Hey, the Gugg lab is kind of a square peg in your round list, EV. It's only around for the summer, while the glass and steel monstrosities will be with us for a long, long time. But then again, past experience sez it's inclusion is practically guaranteed to generate lots of outrage, hysteria, and irrational commentary.

Jill W. said...

Regarding the burnt out deli on 14th, I have a fantasy that whatever comes after could also provide an entrance to the L subway station, saving many residents an extra block of walking to 1st ave. I can dream, right?

Tom said...

If I were choosing locations for L subway stations on 14th St, I'd eliminate the 3rd Ave station and put one on Ave B or C.

Nathan said...

RE: Locations for L Stations

The addition of an entrance to the L station at Avenue A wouldn't be a new station, it would just provide an entrance at the other end of the First Avenue platform (similar to how the 2nd Ave F station also has an entrance at 1st Ave.)

The 3rd Ave station is definitely underutilized, and if they could instead put in a station at Ave C or D, that would be great for the people in the far reaches of Alphabet City. However, I suspect that the tunnel is deep enough over there as it comes out from under the river that it might be fairly pricey to construct a station.

chris flash said...

I found myself laughing at the gross architectural monstrosities pictured for the sites you've listed (this MUST be a sick joke!!!!) and then feeling a horrible sense of dread because this is NOT a joke -- they're actually going to build this shit and we're going to be stuck with it.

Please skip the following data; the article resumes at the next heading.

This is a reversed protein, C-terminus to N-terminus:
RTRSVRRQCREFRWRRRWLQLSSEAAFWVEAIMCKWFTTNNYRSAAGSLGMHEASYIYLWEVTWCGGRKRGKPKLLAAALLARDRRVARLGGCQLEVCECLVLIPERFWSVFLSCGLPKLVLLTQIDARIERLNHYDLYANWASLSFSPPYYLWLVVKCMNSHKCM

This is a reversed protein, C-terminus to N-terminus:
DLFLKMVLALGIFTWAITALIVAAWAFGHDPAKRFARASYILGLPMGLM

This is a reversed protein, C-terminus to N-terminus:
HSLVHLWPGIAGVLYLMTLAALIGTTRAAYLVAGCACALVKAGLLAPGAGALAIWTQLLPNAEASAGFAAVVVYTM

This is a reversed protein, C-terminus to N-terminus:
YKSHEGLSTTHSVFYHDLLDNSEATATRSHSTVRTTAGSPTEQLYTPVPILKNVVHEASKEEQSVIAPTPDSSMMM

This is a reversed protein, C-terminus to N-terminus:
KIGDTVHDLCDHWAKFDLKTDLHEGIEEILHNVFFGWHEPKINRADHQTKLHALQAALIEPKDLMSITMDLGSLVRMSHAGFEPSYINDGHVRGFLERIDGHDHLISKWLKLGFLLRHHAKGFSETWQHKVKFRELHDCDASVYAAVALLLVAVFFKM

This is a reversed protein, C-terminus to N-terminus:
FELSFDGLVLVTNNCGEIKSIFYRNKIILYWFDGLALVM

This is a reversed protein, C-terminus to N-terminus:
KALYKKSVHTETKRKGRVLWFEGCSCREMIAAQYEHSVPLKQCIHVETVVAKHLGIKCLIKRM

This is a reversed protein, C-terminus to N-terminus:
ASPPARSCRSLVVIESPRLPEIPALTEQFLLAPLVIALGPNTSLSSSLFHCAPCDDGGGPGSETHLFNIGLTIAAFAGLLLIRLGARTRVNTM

There must've been an ugly architecture contest somewhere and now the winners get to see their psychotic visions realized here....

chris flash said...

And isn't ANYone fighting or organizing against the city's latest real estate give away at the corner of First Street + Second Avenue?

AGAIN, the city is GIVING a parcel to a politically-connected developer (Donald Capoccia, the same guy who destroyed community gardens to build his ugly tax-payer-subsidized three story condos) in order use City funds to build LUXURY housing housing!!

Is everyone asleep? Doesn't ANYone else give a SHIT?????

Goggla said...

I noticed the Salvation Army sign disappeared about a month ago - don't know if it was stolen or removed by the owner. It reminded me of the Bouwerie Lane Theater sign that just vanished without a peep one day....and the Amato Opera plaque. I'm kind of hoping someone is collecting all these Bowery signs...perhaps to be revealed in a "20th Century" show at the New Museum once the devastation is complete.